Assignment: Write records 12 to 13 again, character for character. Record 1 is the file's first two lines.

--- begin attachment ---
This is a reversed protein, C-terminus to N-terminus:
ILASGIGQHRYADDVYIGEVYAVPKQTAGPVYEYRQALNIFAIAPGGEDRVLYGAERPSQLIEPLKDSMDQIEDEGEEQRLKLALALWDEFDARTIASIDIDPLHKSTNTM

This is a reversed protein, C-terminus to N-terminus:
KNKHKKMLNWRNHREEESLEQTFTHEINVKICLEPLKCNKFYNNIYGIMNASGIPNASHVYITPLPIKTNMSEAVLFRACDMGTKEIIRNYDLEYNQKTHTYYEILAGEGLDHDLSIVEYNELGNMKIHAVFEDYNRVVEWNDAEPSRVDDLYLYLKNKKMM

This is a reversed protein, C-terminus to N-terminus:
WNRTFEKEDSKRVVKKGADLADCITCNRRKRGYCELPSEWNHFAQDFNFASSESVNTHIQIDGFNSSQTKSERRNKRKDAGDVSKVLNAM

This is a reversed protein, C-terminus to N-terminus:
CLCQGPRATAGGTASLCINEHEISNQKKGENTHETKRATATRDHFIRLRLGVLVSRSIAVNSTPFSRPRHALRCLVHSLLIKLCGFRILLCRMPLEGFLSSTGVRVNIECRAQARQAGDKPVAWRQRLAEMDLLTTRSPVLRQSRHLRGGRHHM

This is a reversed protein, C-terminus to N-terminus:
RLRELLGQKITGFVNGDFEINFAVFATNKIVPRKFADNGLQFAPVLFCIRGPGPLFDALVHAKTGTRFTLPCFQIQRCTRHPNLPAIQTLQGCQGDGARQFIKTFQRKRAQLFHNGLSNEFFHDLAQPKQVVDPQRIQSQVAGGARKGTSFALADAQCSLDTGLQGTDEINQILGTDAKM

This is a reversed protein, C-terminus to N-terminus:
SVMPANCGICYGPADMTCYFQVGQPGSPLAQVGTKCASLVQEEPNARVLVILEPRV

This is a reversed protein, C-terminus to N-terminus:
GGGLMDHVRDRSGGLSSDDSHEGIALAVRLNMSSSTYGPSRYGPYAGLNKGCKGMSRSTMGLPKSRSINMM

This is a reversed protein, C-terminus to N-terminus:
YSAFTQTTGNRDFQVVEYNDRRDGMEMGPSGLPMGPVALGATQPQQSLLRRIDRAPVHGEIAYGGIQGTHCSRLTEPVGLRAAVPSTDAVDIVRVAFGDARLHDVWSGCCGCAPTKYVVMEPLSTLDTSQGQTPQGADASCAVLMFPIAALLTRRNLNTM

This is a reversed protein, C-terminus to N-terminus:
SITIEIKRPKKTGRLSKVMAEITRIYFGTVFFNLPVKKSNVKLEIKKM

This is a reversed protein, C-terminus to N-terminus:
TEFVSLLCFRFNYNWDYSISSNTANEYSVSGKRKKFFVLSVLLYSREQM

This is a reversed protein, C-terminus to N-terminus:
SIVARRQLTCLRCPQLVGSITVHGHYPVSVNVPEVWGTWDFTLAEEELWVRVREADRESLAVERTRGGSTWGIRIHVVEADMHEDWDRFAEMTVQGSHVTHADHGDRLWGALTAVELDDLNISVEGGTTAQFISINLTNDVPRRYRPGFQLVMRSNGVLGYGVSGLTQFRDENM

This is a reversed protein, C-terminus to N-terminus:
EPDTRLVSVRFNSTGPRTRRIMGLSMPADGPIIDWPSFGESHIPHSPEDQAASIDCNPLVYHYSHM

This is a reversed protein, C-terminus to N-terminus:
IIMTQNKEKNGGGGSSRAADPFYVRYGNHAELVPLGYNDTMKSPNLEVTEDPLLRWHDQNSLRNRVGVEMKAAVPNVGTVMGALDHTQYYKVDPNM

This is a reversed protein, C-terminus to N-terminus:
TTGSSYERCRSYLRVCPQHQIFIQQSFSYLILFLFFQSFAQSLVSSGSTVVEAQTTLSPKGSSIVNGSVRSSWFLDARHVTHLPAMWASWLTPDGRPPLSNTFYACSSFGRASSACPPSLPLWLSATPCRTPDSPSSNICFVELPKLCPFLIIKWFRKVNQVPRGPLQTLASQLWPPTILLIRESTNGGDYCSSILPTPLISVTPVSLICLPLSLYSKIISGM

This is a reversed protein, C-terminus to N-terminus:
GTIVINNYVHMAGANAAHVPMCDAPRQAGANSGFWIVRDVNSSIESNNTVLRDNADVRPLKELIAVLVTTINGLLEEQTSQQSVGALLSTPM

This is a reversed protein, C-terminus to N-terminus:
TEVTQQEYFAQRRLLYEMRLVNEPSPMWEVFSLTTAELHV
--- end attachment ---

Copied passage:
This is a reversed protein, C-terminus to N-terminus:
EPDTRLVSVRFNSTGPRTRRIMGLSMPADGPIIDWPSFGESHIPHSPEDQAASIDCNPLVYHYSHM

This is a reversed protein, C-terminus to N-terminus:
IIMTQNKEKNGGGGSSRAADPFYVRYGNHAELVPLGYNDTMKSPNLEVTEDPLLRWHDQNSLRNRVGVEMKAAVPNVGTVMGALDHTQYYKVDPNM